Friday, part II posted by K.Bylsma, Teacher at Sea for C-IMAGE

The schedule has been revised again.  We’re towing SIPPER III again, because Sipper IV is not operational ( water in the CPU, I think I overheard- robotics, keep this in mind when building).

Anyway, this am’s second set of tests were interrupted by breakfast ( remember, meal time is not amendable, says Thomas). Sue finished up the tests. Next thing I know, we’re bracing for the turbulence all day ( both sides of the DeSoto Canyon). PCB05 will be shallow compared to what we’re been sampling. What does that imply about the water chemistry or the quantity or diversity of the biomass ? That’s what the samples will tell us. All of this data has been collected on roughly 18 of these trips over the past 3 years , following the Deep Water Horizon.

ETA is 2300, yes, that’s 11:30 tonight, again. You run the tests when you have the materials- RULE. ( This photo is an example of the task sequence at listed on the job board at each sampling site- not just this site)

Had a discussion with Karl, the USGS representative who is studying ocean acidification. His samples are taken from the surface waters as the vessel continues to voyage. The instrumentation that he is using collects salinity, pH, temperature, O2, CO2, nitrogen, phosphorous. During my discussion with USGS, I asked about karst topography that is so specific to Central Florida. According to NGSSS, seventh grade is when our students learn about geology- tectonic plates, geologic time, and hopefully a bio/geo/chemical relationship.  I am grateful that his expertise matched what I had researched for our kids. The erosion caused by acidifications in the limestone causes the collapses in the water table resulting in sinkholes. I had no idea that much of this karst region stretches from Alachua to Lee counties!! From this topic, we pursued phosphate mining in our region that results in some homes and businesses being built on the conversion of phosphate slag into radon —— a radioactive element.  More on this chemical exchange later . Buyer beware. We also included the environmental hazards of wetlands construction (or restructuring) because of the similar chemical conversions.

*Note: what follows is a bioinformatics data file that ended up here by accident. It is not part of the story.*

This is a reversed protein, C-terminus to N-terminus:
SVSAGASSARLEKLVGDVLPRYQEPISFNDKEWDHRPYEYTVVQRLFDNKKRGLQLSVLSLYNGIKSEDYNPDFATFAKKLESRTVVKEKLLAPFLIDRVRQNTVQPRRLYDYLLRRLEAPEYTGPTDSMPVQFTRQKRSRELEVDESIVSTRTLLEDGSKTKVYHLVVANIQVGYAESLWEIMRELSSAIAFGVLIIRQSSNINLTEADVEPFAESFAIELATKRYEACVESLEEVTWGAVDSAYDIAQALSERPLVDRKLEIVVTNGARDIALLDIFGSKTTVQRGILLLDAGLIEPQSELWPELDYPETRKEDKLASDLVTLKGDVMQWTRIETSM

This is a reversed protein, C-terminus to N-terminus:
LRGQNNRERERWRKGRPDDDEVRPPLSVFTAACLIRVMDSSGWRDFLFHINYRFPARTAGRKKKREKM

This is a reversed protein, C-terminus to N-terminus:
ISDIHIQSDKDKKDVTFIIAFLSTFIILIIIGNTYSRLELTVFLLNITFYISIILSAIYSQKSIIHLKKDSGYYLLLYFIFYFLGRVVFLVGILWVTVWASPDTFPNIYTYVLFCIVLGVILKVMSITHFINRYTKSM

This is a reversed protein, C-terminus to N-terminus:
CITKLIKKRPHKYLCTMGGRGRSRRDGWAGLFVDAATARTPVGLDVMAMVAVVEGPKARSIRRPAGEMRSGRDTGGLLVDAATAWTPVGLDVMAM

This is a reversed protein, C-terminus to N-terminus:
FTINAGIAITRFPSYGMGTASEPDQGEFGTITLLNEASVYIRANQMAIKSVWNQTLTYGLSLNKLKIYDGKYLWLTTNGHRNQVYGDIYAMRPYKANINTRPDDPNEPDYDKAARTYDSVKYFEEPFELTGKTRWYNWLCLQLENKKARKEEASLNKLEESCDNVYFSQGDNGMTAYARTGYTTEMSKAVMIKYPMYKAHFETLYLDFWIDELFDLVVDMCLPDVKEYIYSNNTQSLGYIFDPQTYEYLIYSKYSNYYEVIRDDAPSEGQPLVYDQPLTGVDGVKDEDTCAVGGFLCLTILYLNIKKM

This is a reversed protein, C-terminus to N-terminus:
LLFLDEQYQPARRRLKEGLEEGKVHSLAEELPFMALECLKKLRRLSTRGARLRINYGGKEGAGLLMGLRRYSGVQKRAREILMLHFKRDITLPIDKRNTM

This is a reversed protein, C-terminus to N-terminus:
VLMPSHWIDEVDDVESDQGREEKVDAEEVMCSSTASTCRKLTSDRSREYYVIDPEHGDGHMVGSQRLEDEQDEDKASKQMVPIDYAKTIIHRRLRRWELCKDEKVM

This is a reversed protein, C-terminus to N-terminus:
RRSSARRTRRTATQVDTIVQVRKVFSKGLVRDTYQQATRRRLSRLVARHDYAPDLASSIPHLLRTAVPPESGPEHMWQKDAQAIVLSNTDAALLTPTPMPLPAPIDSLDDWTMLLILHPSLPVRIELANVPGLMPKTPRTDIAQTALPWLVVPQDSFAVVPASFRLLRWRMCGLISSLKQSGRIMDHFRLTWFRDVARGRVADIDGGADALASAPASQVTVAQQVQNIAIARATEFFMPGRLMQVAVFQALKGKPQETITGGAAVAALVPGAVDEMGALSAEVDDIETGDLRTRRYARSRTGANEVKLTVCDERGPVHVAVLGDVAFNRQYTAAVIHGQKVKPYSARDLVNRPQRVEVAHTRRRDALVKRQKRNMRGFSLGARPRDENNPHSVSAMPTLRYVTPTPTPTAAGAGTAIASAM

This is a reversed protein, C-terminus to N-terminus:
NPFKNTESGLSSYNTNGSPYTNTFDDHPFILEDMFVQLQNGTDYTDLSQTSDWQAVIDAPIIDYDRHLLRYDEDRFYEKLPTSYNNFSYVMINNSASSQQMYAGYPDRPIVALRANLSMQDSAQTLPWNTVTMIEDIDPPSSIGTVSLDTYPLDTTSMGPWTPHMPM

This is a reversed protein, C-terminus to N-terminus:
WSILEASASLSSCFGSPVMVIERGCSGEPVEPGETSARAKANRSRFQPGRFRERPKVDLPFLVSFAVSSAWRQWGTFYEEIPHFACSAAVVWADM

Finally, and related to the DWH event… what happens to real estate where a gas station once was located? Not to be paranoid, but gas lines leak into the layers of soil/ bedrock/ etc and become trapped.  How long does it take to completely remove carbon based fuels from organic matter ? Is it ever truly gone? Not according to the Law of Conservation of Matter.

What does all this have to do with the DWH event or the data being collected? It’s the study of human impact on the environment and the critical balance that has to be maintained.

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